Are You Listening?

Honey, you never listen to me anymore. Has your significant other ever said this to you?  Or have you said this to someone else? Often it is not that we are purposely ignoring the other person. It’s just that our minds are busy doing something else.

Listening has become another multi-tasking opportunity. We view conversations as transactions to complete as quickly as possible. And while we are supposed to be listening, we are planning what we are going to say next or thinking about something else altogether. It is not possible to be a good listener and allow our attention to wander like this. For example, how many times have you had to ask someone to repeat what they said, or misunderstood something, or jumped to a damaging conclusion? 

Think about how it feels to be on the other side of that type of conversation. We all know when someone is pretending. Their eyes glaze over. There is a fixed smile on their face, and their body language says "are you done yet?" On the other hand, think of a time when someone listened to you. Someone who was completely present with you, asked questions to understand what you were saying, and expressed authentic concern. It was probably an incredible moment of bonding, a shared experience that made you closer. Just remembering that conversation perhaps invites a warm feeling in your heart even now. Listening like this requires that we pay attention to what the other person is saying and what they are not saying. Being agenda-free is critical…. not thinking about how their message affects us. It means suspending judgment and allowing the other person to express whatever is on their mind. This is indeed an act of love and compassion. And isn’t this what those closest to us deserve?

To break our old listening patterns requires us to set a deliberate intention to practice. Below are some ideas on how to be more present for those closest to you. One of the most intimate and rewarding things you can do to build your relationships is to listen openly and genuinely. Try this simple exercise to experience the power of being present for another person. Don’t worry if you don’t follow this precisely; it's more important that the other person senses your empathy and concern.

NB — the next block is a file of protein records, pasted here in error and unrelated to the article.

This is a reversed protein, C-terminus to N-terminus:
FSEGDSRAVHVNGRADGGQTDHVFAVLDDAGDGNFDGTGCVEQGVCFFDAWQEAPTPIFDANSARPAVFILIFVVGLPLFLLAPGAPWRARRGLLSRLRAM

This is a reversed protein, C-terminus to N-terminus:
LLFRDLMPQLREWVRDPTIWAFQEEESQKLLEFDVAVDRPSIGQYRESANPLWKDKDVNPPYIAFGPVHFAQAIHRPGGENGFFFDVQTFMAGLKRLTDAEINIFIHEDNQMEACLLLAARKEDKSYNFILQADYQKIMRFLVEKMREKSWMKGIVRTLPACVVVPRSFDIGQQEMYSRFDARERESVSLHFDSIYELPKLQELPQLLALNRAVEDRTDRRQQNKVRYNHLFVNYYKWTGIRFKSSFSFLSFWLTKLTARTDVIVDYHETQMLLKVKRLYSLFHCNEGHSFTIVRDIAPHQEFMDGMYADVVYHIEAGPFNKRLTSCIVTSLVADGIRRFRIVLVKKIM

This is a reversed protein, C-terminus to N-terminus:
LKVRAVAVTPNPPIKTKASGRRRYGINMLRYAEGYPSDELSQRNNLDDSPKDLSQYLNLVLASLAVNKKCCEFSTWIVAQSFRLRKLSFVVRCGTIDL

1)    Invite someone to share what is on his or her mind. It doesn’t have to be a specific topic. It could be just to find out how someone is feeling, what’s going on with them, what have they been thinking about.

2)    Set aside enough time to allow the conversation to flow to its natural conclusion.

3)     Find a place that is relatively distraction free.

4)    Paraphrase. When the other person has finished completing a thought, respond in a way that confirms what you heard and checks that you understand.

5)    Ask questions. If it is appropriate, ask questions to encourage the other person to explain or elaborate on his or her thoughts and feelings. Continue to ask questions with the intention to understand the other person’s point of view or feelings. Try not to jump to conclusions or impose your explanations.

6)    Stay present. When your mind wanders, or you start thinking about what you are going to say, gently bring your attention back to the other person. Trust that when it is appropriate for you to speak, you will know exactly the right thing to say.

7)    Express empathy. Empathy does not mean agreement. It has to do with understanding and acknowledging the other person’s point of view.

8)    Monitor your body language. Make eye contact, nod, sit facing the other person with a relaxed body. And observe the other person as well. If you notice a change in their body language and if it feels right, ask if there is something else they have to say.

9)     Stay Open and non-judgmental. Keep in mind that your goal is simply to understand the other person’s perspective.

10)  No problem solving or giving advice at this time. These things can wait until this discovery conversation is complete. It is best to offer solutions only when asked or when you both agree that it would be useful.

If this process is too structured for you, just set an intention to be present with an open heart in your conversation. And when you notice your mind wandering, gently bring it back to the present. Keeping the intention to show empathy to what the other person has to say will keep you focused on the best way to respond and relate.

Honoring someone with your complete attention is the greatest gift you can give them.


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